We live in a very friendly neighborhood. There are lots of families with young children.

When the weather is nice, it’s not uncommon to see a dozen kids playing in the street. They might be drawing with sidewalk chalk, riding scooters and bikes, driving battery-powered vehicles, or battling with Nerf guns and foam swords.

Parents of babies and toddlers frequently take walks while wearing their little ones in carriers or strapping them into strollers. Dogs tag along on leashes.

While these walks can be a form of physical activity, there is usually so much stopping that it hardly qualifies as exercise. It might be to talk to neighbors who are sitting on their porches or to engage in the kids’ latest game of hide and seek.

We adore our neighborhood, its people, and its sense of community.

But lately, all that has changed.

With the worldwide pandemic, everyone is staying home—including us. In fact, in our state, it’s required. We’re on lockdown and can leave home only for essential jobs, medical appointments, or food.

Just a couple weeks ago, my daughter’s neighborhood friends regularly knocked on our front door, asking her to play. A true social butterfly, she happily accepted, darting off to ride her bike and paint rocks with her besties.

These days, if a friend knocks, I have to answer the door and say no. She’s not allowed to play with other kids right now.

If my kids are playing in our yard or driveway and other youngsters try to join, I have to ask them to leave.

If we go for a walk and see neighbor friends in their yards, we have to keep our distance. Even when my daughter begs to play with her friends, I have to say no.

These situations hurt, and sometimes I feel like the “mean mom.”

Of course, I’m doing this to keep my family safe. We’re generally healthy people with no underlying conditions, but my instinct is still to protect them however I can.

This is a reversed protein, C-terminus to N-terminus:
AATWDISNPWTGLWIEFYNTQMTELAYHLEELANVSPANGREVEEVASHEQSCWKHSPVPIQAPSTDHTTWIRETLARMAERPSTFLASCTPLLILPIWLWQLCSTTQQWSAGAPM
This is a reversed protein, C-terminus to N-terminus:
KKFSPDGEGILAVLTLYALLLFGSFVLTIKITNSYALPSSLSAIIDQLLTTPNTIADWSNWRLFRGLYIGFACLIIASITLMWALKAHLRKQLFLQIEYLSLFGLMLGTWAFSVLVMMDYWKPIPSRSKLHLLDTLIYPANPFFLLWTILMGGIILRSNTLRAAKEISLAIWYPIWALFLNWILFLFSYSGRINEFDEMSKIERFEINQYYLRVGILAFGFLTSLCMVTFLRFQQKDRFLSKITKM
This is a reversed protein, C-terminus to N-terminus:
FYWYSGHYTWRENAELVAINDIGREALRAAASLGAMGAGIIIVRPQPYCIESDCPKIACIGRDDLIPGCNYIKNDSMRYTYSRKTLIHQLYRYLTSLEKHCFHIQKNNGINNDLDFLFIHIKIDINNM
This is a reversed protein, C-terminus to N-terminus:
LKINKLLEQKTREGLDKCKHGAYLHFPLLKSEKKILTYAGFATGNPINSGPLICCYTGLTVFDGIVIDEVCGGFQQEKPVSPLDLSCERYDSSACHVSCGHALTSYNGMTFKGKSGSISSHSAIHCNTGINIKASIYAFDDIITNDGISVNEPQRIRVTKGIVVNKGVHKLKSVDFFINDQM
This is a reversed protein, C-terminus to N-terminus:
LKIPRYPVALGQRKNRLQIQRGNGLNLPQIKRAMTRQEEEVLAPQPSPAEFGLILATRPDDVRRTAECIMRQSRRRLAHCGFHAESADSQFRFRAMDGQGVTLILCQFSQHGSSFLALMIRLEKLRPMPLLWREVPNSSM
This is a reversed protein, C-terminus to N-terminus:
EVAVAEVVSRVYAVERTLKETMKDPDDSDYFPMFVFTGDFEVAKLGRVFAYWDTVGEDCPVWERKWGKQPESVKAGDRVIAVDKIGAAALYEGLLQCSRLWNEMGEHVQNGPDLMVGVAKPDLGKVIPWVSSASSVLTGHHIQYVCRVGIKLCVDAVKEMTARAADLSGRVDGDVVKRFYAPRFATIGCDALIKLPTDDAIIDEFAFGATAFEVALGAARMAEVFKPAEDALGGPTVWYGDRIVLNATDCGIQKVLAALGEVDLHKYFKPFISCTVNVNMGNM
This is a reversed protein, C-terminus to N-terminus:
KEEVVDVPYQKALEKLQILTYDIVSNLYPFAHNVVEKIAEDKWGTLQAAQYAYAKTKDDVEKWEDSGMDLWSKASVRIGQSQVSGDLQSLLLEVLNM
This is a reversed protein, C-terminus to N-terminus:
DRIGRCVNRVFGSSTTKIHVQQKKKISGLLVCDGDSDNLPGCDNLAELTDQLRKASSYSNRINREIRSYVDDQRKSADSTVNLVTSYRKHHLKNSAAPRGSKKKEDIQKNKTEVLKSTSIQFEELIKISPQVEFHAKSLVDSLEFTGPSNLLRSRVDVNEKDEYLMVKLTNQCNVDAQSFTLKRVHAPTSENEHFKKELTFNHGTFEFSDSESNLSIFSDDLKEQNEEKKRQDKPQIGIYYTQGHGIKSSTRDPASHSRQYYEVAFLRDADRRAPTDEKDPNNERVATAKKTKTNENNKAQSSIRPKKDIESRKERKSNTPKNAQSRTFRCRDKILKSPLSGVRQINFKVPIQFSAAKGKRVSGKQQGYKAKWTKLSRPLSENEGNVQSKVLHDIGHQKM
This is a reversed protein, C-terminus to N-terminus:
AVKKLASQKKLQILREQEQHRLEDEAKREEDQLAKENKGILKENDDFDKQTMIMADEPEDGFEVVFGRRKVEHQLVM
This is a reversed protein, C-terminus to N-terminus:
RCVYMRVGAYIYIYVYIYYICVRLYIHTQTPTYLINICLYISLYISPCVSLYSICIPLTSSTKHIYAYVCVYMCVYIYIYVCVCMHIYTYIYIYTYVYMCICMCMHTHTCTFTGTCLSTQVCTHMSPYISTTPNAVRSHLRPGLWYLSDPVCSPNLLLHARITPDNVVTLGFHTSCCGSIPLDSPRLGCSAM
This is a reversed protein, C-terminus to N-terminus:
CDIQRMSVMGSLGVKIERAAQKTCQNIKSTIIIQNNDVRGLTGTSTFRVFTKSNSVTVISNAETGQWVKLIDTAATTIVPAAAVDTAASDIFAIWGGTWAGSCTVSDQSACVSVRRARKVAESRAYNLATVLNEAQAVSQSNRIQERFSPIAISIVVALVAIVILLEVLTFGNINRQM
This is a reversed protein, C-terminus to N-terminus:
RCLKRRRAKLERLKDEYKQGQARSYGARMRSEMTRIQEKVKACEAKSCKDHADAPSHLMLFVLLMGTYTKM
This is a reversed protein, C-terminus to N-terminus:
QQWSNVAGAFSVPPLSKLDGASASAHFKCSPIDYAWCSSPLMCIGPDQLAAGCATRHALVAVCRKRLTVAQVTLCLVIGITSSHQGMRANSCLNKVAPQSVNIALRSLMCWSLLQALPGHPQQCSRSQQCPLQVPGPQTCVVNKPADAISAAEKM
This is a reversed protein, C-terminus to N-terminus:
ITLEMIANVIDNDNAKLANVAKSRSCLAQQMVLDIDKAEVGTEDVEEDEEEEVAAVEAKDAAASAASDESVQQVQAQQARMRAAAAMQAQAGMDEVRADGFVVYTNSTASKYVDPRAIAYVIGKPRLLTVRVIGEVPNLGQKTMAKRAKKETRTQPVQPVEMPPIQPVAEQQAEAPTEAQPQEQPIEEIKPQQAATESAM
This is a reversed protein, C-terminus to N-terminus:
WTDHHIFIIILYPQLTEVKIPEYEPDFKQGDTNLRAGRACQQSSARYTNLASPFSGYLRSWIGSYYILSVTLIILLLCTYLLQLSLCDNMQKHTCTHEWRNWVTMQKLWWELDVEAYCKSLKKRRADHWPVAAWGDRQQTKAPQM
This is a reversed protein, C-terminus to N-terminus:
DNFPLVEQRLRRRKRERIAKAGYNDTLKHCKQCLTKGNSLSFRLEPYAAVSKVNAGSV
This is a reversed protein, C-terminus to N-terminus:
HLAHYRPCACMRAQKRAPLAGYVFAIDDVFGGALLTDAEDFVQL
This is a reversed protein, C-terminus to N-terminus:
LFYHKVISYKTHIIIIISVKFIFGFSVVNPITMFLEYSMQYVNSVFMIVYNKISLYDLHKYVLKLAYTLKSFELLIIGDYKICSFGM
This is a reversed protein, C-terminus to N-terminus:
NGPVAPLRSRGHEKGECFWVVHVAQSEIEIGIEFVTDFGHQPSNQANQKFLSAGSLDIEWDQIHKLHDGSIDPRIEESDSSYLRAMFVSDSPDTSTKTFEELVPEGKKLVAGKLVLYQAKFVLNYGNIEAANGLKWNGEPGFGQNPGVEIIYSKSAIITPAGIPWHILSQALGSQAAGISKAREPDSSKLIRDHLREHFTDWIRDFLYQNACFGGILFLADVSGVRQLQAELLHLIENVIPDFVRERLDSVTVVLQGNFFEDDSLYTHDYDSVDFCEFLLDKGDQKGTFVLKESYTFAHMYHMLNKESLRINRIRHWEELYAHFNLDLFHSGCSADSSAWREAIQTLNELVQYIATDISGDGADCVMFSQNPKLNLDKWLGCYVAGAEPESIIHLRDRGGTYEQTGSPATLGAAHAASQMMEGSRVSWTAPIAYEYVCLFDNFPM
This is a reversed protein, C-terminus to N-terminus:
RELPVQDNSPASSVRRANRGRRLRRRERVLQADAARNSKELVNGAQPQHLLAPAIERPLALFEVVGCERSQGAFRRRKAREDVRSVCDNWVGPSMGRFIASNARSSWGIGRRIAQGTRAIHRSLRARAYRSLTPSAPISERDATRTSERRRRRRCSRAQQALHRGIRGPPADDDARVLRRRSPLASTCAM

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More importantly, though, we are staying home because we want to keep our neighbors safe. Like the elderly couple across the street. Like the little girl down the lane who has type I diabetes. Like the fellow mom around the corner who has ALS.

They all have a higher chance of experiencing serious complications from the virus.

So, we will stay home. We will not accept visitors. We will not get too close to our neighbors when we take walks.

Yes, it hurts. It stinks. I miss my neighbors. My kids miss their friends.

But a little bit of playtime is not worth the risk.

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If I have to be the “mean mom” and ask other kids to go home, I will do it. Not because I want to be mean but because I love my kids, and I want to do my part to keep them and their friends safe and healthy.

April Leiffer Henry

April Leiffer Henry is a writer, wife, mother, and Diet Dr. Pepper addict. She has worked as a newspaper reporter, public relations specialist, and digital strategist. When she’s not writing, April is probably playing with her three children or hiding from them while eating dark chocolate. She also enjoys eating the delicious food her husband makes, reading good books, and listening to musicals.